Written by: Dave Cantrell
Out of the center of a gentle swamp of electronics stutters a single staccato guitar note, followed by Marc St.Louis’s melancholic voice, in timbre and phrasing hewing eerily close to Matt Berninger and it’s ironically odd to hear the National singer fronting a band that actually sounds truer to the 4AD template than his own. The song is “Micromoving” which opens the California duo’s sophomore LP Are You Going To Stand There And Talk Weird All Night? and it takes itself on quite the journey, from that befogged beginning through a post-romantic, Sparklehorsed vocal intro before breaking free into full-driven Arcarde Fire-go-rave mode, the strobe-lit BPM outburst at 2:10 a bit of a shock but not an unwelcome one, giving the song a booster shot then receding to let it find its own glorious path to the end.
This sonic multi-tasking, spinning all at once the multiple plates of exuberance, melancholy, and a touch of almost accidental hedonism is a balancing act the band has been finessing since its inception and Are You Going… should earn the two their highest marks yet. To what extent this development is due to the involvement here behind the glass of The Monochrome Set’s Alec Dippie remains to be seen (and you’ll want to stay tuned) but smart money would bet against it. There’s a command and maturity and, most saliently, a depth on this album that 2009’s debut Sometimes Water Kills People tantalized us with but never quite reached.
So we get the boisterous sorrow of “Hounds,” Kate Bush had she woken up in a late-hours indie disco after a 30-year nap, the lights indeed flashing off the walls but making you feel reflective and a bit emotional as they do, Matilda Perks’s voice floating hard up near the rafters. We get “Us,” the pair confidently laying down some of the sludgy density of JAMC, complete with obligatory tambourine beat-keeping and a soupçon or two of distortion, arced over by Matilda and Marc’s pretty, light-touched harmonies sounding like Low singing their way out of a slow-moving electric dust storm. Beautiful, is what it is, as beautiful as the fear of loss can possibly sound.
And there’s not a small amount of loss being dealt with on this record, as both death and broken relationships have been endured between Valleys’ debut and this follow-up. Yet the aesthetic decision, whether conscious or not, to meet the pain of all that head-on with a sort of mournful resiliency has, mostly, paid rich dividends, perhaps no more so than on the emblematically titled “John, Meet Me At The Precipice.” From its lonely guitar-figured intro to being slowly bathed in an epic build of synth effects and a stake-driving percussive thump, it eventually pulls itself out of its ruminative morass via a hopeful little acoustic (or acoustic-sounding keyboard) riff and an upward sweep of inspiration vocals mixed with the kind of crashing thunder/spirit-lifting resolution that suggests the raising of defiant fists to the cruelty of the heavens.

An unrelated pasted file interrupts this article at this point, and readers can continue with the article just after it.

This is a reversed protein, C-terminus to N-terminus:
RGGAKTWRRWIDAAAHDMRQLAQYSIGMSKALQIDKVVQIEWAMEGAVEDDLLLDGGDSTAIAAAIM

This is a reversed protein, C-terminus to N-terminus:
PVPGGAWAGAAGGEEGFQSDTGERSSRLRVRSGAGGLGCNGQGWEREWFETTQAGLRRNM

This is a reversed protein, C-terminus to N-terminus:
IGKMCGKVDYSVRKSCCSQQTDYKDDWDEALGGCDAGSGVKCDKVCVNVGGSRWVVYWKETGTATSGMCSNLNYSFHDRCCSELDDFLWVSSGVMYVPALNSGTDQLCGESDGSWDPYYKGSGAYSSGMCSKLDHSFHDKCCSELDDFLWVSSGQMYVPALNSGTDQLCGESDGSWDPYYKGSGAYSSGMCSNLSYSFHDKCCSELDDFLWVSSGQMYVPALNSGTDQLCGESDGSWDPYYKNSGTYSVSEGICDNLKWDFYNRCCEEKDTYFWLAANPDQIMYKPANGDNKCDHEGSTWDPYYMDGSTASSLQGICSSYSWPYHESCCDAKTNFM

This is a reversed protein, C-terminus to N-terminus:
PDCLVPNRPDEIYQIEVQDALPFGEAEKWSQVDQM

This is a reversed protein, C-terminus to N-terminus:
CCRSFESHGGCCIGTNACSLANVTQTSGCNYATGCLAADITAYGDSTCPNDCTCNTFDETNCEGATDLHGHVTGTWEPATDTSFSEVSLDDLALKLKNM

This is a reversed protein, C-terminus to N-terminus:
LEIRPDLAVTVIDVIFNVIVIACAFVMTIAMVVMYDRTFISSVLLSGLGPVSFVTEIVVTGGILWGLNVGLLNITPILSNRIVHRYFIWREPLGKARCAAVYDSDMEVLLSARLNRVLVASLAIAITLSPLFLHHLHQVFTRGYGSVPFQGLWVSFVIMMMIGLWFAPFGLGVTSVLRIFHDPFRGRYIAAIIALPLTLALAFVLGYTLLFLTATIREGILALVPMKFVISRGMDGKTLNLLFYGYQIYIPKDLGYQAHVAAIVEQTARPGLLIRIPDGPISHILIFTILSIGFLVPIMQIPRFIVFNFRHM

Whereas “Absolutely Everything All The Time” mines a similar you-can’t-crush-my-dreams vein, it’s not all grief recovery and great sighs of of relief ’round here. “See The Moon?,” despite the deep bass tone lying beneath it like some sonorous floor of portent, is at heart as fine a piece of mid-tempo synth pop as you’re likely to hear this year, skipping along on a perky head-bop of a drum track and a melody sunny enough to hang a Saturday afternoon on.
As is not infrequent with albums this awash in lush electronic production, there are moments that drift in with good intentions but end up spending their time searching for a target they never find. “Living Normal,” which in fairness is meant to be a mid-album interlude, is a minute forty seconds best spent somewhere else, gone before you know it or even really hear it, as there’s nothing much to hear. “Before Fall,” though laced with the alluring lilt of Matilda’s Cocteau-ish vocal, doesn’t quite have enough attached to its heart monitor rhythm to fully constitute a life of its own.
But in every drive toward glory a couple of missteps, eh? Are You Going… in fact stands as a cumulative triumph, not least as it exits on the rather mighty “Undream A Year,” a recapitulative farewell with a dramatic, cinematic coda the scope of which, incredibly, surpasses all that’s come before it, the whole of the album funneled into this sumptuous finale, adrenaline and thankfulness and grace that one imagines the KLF might have been capable of had they chosen to traffic in true human emotion rather than soak themselves in withering – if astute – irony.
So, filmmakers out there looking for that all-encompassing sound you need to perfectly enhance the final scene of your next heart-pounding blockbuster, the one where your vulnerable, conflicted heroes, safe at last, gulp down fresh breaths of air on some office tower rooftop, the Tokyo skyline behind them luminous in the dawn’s light, I have a couple of musicians you might want to call.